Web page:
Inmates Can Now Get Pizzas Delivered to Their Jail Cells, Because Everyone Deserves a Piping Hot Slice

Inmates Can Now Get Pizzas Delivered to Their Jail Cells, Because Everyone Deserves a Piping Hot Slice

One Chicago prison is serving up freshly made pies.

By Drew DiSabatino

Chicagoans love pizza. Or at least that thing they refer to as "pizza," even though it’s really more of a cheese pie topped with a gallon of sauce.

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(We’re not insulting it—it’s delicious—we’re just more of pizza purists, ourselves.)

And for Chicagoans, that love of the 'za means a steadfast belief that no citizen, regardless of their station, should ever be without access to fresh hot pies—even in prison.

Yes, the Chicago Tribune reports that, thanks to a new program, medium-security prisoners in the Cook County Jail now have the opportunity to get freshly made pizzas delivered right to their cells. Sherriff Tom Dart approved the program, which sees a division of inmates preparing and cooking the pizzas inside the jail's own pizza oven, and delivering them for a fee to inmates around the jail. (Prison guards are also able to purchase the pizzas, though they apparently “want nothing to do with anything made by detainees,” which, if you’ve ever watched five minutes of Oz, is totally understandable.)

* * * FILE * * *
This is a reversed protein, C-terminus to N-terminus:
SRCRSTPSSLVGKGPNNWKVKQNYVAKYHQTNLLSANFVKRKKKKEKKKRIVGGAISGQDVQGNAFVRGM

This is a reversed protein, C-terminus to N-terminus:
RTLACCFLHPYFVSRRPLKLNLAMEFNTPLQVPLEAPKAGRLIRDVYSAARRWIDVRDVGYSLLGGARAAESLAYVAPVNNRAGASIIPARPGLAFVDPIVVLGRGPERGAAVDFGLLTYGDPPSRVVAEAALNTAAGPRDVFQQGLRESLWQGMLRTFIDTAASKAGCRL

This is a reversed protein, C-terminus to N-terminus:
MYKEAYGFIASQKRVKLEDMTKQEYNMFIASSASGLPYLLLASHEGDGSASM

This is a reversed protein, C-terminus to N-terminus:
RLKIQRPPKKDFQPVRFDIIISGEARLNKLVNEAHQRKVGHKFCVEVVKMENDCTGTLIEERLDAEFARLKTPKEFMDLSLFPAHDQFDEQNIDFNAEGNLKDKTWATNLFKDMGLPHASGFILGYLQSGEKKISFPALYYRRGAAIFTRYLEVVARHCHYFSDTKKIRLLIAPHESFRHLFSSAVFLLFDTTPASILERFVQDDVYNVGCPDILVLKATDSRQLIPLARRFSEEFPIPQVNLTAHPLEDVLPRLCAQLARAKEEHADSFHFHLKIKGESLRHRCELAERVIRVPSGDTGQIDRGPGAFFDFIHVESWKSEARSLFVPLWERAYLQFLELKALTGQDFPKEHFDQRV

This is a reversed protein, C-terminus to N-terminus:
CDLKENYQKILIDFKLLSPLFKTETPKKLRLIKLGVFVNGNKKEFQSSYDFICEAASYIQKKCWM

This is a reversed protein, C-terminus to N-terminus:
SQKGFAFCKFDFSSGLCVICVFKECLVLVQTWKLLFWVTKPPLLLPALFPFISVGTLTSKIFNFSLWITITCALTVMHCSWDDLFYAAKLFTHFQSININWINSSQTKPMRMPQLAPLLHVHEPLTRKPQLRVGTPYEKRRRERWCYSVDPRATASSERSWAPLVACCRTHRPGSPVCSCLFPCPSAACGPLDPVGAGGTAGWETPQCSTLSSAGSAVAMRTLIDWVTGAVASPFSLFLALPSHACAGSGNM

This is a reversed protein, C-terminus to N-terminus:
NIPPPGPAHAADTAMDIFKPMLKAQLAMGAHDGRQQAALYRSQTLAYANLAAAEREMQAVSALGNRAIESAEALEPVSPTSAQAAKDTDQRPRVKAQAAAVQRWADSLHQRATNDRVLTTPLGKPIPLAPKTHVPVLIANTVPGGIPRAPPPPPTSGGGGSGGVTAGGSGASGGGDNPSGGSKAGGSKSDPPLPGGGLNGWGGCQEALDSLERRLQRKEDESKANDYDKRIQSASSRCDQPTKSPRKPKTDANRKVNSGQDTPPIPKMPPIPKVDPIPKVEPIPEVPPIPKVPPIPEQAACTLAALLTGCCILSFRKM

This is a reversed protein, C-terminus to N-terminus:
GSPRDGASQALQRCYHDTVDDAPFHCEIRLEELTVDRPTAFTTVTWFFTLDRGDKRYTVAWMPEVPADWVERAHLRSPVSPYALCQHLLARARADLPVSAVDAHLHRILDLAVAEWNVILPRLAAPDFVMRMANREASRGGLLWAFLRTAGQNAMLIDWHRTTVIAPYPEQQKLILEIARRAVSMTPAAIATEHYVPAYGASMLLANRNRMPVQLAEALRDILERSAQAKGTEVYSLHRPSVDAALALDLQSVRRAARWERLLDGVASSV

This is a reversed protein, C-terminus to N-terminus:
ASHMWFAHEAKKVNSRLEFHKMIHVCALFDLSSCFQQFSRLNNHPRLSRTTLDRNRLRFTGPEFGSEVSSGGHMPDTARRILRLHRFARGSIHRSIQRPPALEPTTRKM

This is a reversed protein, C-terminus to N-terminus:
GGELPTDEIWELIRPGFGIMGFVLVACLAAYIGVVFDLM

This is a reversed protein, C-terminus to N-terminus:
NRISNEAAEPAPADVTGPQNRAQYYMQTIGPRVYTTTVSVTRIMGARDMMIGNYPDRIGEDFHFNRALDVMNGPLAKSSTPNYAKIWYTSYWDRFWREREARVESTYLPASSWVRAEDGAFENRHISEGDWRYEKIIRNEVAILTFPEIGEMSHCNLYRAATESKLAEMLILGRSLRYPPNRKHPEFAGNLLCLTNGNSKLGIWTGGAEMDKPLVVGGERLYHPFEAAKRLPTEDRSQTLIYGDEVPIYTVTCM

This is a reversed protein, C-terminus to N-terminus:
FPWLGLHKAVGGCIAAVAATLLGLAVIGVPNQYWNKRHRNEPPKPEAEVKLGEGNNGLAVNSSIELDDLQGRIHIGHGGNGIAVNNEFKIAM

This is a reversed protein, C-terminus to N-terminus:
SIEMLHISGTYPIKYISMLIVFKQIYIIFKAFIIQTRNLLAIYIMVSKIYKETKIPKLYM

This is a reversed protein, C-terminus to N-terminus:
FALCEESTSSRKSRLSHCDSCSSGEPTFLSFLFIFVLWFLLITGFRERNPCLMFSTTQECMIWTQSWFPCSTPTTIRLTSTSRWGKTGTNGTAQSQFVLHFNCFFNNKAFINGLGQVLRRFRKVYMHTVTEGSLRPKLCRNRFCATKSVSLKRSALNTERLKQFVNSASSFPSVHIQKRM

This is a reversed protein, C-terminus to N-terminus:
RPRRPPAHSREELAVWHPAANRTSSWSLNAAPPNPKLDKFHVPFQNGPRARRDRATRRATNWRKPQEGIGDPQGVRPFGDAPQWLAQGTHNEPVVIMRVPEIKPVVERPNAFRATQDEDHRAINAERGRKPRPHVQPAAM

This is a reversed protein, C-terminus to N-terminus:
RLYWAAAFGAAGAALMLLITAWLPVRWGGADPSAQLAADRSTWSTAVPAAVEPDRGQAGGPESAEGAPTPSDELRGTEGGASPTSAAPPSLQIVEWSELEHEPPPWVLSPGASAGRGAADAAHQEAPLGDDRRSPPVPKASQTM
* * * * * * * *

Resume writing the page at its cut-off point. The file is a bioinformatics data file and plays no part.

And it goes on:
For $5, inmates can purchase a standard margeherita pizza, or for $7 a fancy "four seasons" pie, complete with mushrooms, soppressata, olives and eggs. (While those low prices could likely give Domino’s a run for its money, it’s worth noting that the average salary for prison work is between 93 cents and 4 dollars per day.)

The revenue from sold pizzas, 208 pies and counting, is funneled back into the jail’s “Recipe for Change” program headed up by Bruno Abate, an Italian immigrant and chef who aims to pass skills on to inmates that can be used for securing work after their release. He tells the Tribune his main focus is “to improve inmates' self-esteem and love of food.”

Here's the real question, though—are the pies Chicago-style deep dish, or New York-style thin crust?

From the photos, it appears that they're thin crust. Which initially sounds like a win for New York, but on second thought, we're not so sure. It seems like this prison might be throwing some shade at its New York-style pizza competition. If it's good enough for inmates, it's good enough for...?

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